House OK’s internet cafe ban that looks like longshotby John Kennedy | March 1st, 2012
Looking to break a standoff with the Senate, the House approved a ban on internet cafes Thursday, with supporters saying they were following the lead of cities, counties and law enforcement officials who have condemned the spread of the streetcorner gambling centers.
Rep. Scott Plakon, R-Longwood, has been pushing the ban for a couple of years — even as the cafes proliferate. He accused them of preying on people who shouldn’t be putting down money on the sweepstakes games.
“Their targeting our poor and elderly has turned me into a crusader on this,” Plakon said.
But the Senate has shown no interest in Plakon’s ban. Instead, Sen. Miguel Diaz de la Portilla, R-Miami, is proposing a milder, regulatory bill (SB 380) for the cafes — that also seems to be going nowhere in the Senate.
“I challenge the Senate today…you may agree or disagree. But I hope they put up some solution,” Plakon said.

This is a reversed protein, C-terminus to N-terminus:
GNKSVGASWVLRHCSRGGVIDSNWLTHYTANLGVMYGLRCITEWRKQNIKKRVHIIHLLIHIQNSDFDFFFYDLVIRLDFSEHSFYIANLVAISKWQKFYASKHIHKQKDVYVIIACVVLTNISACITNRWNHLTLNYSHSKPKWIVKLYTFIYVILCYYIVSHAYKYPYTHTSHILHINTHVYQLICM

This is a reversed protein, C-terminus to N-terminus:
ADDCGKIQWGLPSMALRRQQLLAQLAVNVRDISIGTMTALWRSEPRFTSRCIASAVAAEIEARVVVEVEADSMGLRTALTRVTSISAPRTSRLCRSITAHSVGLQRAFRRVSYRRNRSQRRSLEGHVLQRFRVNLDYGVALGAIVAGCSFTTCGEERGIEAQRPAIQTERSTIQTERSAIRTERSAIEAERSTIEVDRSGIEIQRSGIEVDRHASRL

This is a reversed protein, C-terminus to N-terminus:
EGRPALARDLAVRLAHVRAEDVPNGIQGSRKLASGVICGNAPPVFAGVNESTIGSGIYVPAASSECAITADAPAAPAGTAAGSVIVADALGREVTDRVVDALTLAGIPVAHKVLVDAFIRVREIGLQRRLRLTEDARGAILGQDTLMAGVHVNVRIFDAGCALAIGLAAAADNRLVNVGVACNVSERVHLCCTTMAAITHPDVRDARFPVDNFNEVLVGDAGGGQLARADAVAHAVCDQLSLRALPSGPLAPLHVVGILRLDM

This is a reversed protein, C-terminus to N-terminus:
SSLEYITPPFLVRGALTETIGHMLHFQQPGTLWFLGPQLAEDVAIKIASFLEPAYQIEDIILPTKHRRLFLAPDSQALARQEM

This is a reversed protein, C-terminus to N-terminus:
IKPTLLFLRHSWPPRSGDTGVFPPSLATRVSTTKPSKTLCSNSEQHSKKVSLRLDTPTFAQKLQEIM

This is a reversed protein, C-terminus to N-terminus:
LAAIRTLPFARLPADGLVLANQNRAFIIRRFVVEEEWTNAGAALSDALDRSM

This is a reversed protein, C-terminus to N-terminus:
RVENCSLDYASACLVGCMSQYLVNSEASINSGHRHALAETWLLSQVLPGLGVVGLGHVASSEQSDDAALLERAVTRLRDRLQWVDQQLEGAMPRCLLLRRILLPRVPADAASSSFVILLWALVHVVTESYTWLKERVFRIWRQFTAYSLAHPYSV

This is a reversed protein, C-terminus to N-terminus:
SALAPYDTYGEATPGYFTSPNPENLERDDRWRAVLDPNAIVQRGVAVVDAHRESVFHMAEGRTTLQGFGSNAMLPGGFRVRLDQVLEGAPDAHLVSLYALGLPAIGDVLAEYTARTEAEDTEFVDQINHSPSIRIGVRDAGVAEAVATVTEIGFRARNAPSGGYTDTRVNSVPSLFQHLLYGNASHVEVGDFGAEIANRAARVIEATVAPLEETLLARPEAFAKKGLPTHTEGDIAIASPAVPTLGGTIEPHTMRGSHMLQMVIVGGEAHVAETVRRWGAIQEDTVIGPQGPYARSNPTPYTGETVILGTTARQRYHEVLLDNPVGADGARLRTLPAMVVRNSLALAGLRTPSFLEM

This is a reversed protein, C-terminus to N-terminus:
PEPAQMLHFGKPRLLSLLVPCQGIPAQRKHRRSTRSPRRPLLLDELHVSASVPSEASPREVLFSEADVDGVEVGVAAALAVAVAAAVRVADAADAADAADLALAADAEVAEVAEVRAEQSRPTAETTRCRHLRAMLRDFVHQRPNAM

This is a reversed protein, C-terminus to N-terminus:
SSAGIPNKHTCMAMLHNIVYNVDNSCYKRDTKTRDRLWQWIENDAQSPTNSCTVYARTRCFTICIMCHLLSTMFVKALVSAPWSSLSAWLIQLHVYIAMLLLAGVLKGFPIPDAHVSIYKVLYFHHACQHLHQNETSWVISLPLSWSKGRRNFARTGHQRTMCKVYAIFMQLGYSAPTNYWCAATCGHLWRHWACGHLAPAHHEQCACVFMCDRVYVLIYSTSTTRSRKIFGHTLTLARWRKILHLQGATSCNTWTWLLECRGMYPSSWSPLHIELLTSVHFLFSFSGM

The Palm Beach County Commission in January prohibited business licenses from being issued to new cafes in the county, in a bid to stem their spread. But the cafes remain popular — and profitable, records show.
Even Plakon’s bill (HB 3) was softened by the House to continue to allow games offered by such charity groups as the American Legion, Veterans of Foreign Wars and Disabled American Veterans.
Industry leaders, though, also are shrewd political players.
Allied Veterans of the World and Affiliates Inc., based in St. Augustine, works with many veterans’ charities and operates Internet cafes at 39 sites around the state, mostly in North and Central Florida.
It claims to have contributed more than $2.5 million to veterans and first responders in 2011, although documents submitted to the state’s Department of Agriculture and Consumer Services, which regulates charities, provided no detail of the donations.
An estimated 1,000 Internet cafes have opened in Florida since they first started popping up in shopping centers in 2006. They sell internet time or phone cards and profit from computerized sweepstakes-style games that the industry says comply with state gambling laws.